I don't know if I've got this right, but mindfulness seems to be about not relying on my mind to work my way out of every anxiety. My mind sometimes works very fast indeed. When my anxiety is up, I can think of reasons for, and reasons against, almost anything I do. Should I do this first? Or that?
Mornings are generally (but not always) worse for my mind racing. I can calm it by taking a short walk before going to work. Observing horses. Hedgerows. Looking to see if I can see the swallows. Admiring the shapes of the trees. Hearing. What can I hear? A snuffle behind the hedge. A distant train. Birdsong. More rustling. Do the horses have a relationship? What can I smell? By this time, my mind has dis-engaged. My other senses are engaged. The problems aren't solved, but the respite is welcome.
In town, I do some alternative mindfulness. Bizarrely, I like buildings. I observe them. I look at the sequence of shapes. The proportions. I count windows or pillars for symmetry. I suddenly notice a decorated stone strip I never saw before. Was it essential? Why did I never notice it before? Are those lines really parallel? Again, I am losing myself in my surroundings. My mind is no longer worrying over problems like a dog worrying over a bone. It is observing, marvelling. The problems aren't solved, but the respite is welcome. Sometimes the respite is all I need. It certainly doesn't do any harm!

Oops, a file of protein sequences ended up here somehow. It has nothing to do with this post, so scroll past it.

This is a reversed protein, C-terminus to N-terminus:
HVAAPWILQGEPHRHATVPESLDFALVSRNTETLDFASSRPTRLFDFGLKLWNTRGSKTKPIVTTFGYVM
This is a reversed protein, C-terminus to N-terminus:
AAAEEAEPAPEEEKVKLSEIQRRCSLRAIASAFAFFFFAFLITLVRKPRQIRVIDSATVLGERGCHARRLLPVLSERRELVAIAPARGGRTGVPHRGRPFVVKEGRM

A Moodscope member.